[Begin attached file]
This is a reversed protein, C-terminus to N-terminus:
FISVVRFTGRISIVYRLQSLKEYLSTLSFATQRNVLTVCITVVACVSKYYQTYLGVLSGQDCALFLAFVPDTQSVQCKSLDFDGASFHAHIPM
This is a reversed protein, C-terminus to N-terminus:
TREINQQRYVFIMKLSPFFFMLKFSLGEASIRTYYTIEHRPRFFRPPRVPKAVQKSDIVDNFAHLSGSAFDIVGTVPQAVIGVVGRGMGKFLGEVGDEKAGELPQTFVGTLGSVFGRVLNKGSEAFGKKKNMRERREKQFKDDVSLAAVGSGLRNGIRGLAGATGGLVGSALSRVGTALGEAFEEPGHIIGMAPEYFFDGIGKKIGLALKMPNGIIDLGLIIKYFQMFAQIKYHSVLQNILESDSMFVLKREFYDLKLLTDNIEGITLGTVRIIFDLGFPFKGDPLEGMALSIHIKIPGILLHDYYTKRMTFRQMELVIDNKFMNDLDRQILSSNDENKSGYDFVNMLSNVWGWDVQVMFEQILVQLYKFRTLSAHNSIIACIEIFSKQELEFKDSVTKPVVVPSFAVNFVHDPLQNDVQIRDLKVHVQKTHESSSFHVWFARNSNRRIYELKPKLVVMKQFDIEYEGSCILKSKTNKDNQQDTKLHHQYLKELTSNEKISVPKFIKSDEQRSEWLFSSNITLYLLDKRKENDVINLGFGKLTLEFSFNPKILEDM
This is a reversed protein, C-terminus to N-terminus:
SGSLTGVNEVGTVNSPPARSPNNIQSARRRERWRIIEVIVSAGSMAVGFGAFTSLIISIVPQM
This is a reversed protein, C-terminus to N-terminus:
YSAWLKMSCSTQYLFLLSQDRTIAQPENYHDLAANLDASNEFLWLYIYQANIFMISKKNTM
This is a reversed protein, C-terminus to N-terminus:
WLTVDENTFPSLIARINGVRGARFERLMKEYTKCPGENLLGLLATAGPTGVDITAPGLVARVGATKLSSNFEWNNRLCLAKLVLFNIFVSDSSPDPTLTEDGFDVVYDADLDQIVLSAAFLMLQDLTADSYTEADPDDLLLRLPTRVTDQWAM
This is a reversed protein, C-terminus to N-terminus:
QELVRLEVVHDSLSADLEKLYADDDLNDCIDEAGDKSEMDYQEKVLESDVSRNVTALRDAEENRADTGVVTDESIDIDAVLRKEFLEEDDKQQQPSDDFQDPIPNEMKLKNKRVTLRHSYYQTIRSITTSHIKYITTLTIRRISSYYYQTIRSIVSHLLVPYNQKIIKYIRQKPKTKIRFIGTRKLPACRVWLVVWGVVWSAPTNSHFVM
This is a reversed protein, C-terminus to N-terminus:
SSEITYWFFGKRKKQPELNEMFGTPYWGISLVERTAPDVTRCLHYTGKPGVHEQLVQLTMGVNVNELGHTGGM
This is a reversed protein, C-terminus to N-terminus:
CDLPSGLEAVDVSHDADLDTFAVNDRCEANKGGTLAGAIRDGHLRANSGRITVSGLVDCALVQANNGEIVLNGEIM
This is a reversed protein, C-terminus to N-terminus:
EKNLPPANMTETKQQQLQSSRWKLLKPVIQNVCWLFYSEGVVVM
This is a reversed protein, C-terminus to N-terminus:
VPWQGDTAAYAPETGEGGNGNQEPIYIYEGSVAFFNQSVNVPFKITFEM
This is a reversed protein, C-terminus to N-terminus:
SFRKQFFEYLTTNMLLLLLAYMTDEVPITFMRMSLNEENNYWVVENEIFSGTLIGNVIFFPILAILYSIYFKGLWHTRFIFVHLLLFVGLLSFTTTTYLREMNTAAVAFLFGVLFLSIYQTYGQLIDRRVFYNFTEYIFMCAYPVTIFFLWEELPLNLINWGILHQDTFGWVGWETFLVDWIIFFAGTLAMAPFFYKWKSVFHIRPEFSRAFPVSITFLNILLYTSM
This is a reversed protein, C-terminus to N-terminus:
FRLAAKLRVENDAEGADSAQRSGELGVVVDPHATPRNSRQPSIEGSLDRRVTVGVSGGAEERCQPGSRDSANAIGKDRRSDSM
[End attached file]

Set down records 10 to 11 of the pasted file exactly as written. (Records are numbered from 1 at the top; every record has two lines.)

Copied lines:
This is a reversed protein, C-terminus to N-terminus:
VPWQGDTAAYAPETGEGGNGNQEPIYIYEGSVAFFNQSVNVPFKITFEM
This is a reversed protein, C-terminus to N-terminus:
SFRKQFFEYLTTNMLLLLLAYMTDEVPITFMRMSLNEENNYWVVENEIFSGTLIGNVIFFPILAILYSIYFKGLWHTRFIFVHLLLFVGLLSFTTTTYLREMNTAAVAFLFGVLFLSIYQTYGQLIDRRVFYNFTEYIFMCAYPVTIFFLWEELPLNLINWGILHQDTFGWVGWETFLVDWIIFFAGTLAMAPFFYKWKSVFHIRPEFSRAFPVSITFLNILLYTSM